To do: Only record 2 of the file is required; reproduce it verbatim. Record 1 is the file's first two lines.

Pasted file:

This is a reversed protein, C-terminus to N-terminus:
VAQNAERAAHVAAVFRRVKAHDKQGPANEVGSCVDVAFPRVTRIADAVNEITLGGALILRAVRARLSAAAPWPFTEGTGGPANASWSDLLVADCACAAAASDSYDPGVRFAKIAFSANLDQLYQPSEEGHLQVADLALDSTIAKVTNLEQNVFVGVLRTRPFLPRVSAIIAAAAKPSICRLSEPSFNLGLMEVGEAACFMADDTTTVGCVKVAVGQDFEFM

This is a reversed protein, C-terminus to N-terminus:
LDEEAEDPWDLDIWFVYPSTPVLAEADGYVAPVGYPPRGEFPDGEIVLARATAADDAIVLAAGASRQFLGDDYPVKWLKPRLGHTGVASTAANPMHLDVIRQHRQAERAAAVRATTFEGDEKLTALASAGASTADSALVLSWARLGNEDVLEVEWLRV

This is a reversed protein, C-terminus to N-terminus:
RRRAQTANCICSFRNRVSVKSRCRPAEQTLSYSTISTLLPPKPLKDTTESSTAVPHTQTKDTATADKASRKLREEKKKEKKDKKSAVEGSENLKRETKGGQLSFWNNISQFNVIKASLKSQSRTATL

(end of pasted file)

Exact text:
This is a reversed protein, C-terminus to N-terminus:
LDEEAEDPWDLDIWFVYPSTPVLAEADGYVAPVGYPPRGEFPDGEIVLARATAADDAIVLAAGASRQFLGDDYPVKWLKPRLGHTGVASTAANPMHLDVIRQHRQAERAAAVRATTFEGDEKLTALASAGASTADSALVLSWARLGNEDVLEVEWLRV